From the health perspective, onions have appeared in the pharmacopeias of many traditional medical systems with uses ranging from antiseptics and treatments for colds and flu to treating allergies and scars. Closely related to garlic, they too have many important phytochemicals (e.g. quercetin and allicin) that assist in the prevention of several chronic diseases including some cancers, cardiovascular disease, diabetes and even osteoporosis.

Let’s get back to how to use onions for flavour. I have decided to include a recipe for caramelized onions as they offer incredible depth to a variety of dishes. Here are some examples: 

  • Pasta: spaghetti with green olives, gnocchi and sage; 
  • Eggs: frittatas, scrambled eggs, omlettes, asparagus tarts, quiche
  • Soup: French onion, chicken noodle, tomato and bean soup, mushroom soup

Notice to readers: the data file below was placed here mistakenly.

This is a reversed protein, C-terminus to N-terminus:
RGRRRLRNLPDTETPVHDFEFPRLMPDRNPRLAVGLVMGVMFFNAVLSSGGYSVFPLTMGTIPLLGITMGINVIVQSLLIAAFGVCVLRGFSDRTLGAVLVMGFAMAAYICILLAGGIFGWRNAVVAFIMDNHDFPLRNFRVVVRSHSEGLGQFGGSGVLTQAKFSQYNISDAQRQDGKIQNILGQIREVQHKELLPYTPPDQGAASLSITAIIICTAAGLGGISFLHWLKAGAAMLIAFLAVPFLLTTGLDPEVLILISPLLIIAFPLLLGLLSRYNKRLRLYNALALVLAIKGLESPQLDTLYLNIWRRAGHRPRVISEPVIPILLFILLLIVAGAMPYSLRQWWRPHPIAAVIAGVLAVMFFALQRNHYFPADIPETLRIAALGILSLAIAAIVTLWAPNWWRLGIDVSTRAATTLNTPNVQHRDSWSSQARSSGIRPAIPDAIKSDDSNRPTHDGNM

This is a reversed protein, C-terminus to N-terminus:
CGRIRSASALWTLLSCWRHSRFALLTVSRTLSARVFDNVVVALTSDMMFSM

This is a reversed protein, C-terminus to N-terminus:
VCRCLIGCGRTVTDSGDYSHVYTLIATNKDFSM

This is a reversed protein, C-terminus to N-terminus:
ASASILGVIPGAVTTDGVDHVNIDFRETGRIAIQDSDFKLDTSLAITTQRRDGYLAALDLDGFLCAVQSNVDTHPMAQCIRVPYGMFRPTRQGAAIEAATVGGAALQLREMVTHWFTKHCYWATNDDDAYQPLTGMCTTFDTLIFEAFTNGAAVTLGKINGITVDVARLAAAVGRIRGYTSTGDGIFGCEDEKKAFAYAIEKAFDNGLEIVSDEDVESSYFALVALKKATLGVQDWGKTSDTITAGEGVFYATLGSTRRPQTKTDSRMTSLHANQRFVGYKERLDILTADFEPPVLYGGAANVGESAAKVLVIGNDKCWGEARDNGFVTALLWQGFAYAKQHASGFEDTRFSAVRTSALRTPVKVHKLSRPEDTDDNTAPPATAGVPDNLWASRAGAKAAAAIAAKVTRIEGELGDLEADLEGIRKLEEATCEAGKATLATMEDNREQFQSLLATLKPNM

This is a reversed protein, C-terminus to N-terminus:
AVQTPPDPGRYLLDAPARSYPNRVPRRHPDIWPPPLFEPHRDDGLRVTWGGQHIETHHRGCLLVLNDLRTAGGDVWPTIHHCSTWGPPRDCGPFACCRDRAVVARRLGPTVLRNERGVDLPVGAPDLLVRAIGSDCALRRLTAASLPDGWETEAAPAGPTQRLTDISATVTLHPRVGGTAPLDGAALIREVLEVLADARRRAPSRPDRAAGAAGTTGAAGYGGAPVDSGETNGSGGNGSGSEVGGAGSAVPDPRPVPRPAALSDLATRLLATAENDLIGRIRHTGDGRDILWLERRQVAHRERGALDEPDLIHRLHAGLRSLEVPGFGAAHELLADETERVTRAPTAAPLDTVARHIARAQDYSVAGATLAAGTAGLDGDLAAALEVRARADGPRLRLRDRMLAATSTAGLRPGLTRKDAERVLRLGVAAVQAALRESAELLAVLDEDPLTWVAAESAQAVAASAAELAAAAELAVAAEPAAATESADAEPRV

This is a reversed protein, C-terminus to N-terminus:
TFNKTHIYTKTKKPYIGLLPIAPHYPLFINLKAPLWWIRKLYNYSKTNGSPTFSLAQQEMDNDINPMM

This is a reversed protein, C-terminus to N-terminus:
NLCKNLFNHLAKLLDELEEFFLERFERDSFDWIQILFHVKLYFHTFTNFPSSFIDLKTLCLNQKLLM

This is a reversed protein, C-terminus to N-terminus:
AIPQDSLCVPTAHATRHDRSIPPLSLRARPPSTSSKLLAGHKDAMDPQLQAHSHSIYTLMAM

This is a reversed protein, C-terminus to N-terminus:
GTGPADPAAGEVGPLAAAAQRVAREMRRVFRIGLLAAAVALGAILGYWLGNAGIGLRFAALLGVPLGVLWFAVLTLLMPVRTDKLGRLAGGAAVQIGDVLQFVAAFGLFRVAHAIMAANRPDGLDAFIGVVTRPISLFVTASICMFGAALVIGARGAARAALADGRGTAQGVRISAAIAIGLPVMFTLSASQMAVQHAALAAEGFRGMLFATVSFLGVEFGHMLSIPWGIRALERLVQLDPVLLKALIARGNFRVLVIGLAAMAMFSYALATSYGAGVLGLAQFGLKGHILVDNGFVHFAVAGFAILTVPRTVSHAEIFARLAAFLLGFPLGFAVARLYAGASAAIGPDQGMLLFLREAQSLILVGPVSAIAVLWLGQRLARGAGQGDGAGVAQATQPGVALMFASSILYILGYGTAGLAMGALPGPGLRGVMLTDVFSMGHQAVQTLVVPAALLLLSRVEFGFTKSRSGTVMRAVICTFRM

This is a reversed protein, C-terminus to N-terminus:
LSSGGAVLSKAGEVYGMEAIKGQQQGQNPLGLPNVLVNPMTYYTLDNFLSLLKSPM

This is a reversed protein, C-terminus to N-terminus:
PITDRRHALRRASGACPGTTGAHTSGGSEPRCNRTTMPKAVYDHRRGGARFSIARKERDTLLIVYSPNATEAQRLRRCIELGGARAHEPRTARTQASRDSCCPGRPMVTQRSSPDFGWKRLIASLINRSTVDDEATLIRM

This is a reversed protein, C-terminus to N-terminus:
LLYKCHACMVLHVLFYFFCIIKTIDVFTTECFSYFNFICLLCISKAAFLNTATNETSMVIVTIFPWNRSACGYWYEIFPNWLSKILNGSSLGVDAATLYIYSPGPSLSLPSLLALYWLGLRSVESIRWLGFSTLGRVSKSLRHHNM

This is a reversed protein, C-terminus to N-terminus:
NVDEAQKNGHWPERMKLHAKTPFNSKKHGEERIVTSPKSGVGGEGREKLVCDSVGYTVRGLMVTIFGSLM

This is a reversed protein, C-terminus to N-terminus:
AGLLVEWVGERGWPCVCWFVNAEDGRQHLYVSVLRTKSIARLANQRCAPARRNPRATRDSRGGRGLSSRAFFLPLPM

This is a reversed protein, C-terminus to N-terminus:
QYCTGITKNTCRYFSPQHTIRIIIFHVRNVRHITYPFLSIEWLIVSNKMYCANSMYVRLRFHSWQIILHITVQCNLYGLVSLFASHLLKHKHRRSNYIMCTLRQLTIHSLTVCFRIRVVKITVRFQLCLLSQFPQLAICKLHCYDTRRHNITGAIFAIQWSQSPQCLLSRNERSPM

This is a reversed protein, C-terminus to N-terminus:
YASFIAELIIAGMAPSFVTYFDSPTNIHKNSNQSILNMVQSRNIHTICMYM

• Meats: brisket and other beef, chicken, fishk dishes like stews, curries, stir fries; pork tenderloin,  
  • Dips (e.g. hummus, cream cheese, yoghurt & chives)
  • Sandwiches, burgers and pizzas 

Since onions have a high concentration of water and sugar, the key to caramelizing them is to see that this released at a slow and steady rate. There are several ways to do this, and you will find recipes with all sorts of ingredients (like balsamic vinegar, salt, stock, sugar etc.). I am all for fewer ingredients and keeping things simple and allowing the food to offer its inherent flavours. 

Warning: this recipe requires patience as it takes about 30min for the onions sugar to caramelize. If heat is too high, they will burn.

Caramelized Onion

Ingredients

2 onions – sliced about 0.3 cm (sliced too thinly they burn) (about 2 cups) 

30 cm pan (does not have to be non-stick)

1 tbsp olive oil or  1 tbsp butter/mixed with oil 

1-2 tbsp water

Method

  • Heat pan over medium-low. Keep it to that temperature for the whole process.  
  • When the oil/butter has melted, add onions, stir to coat, cook for 5 minutes.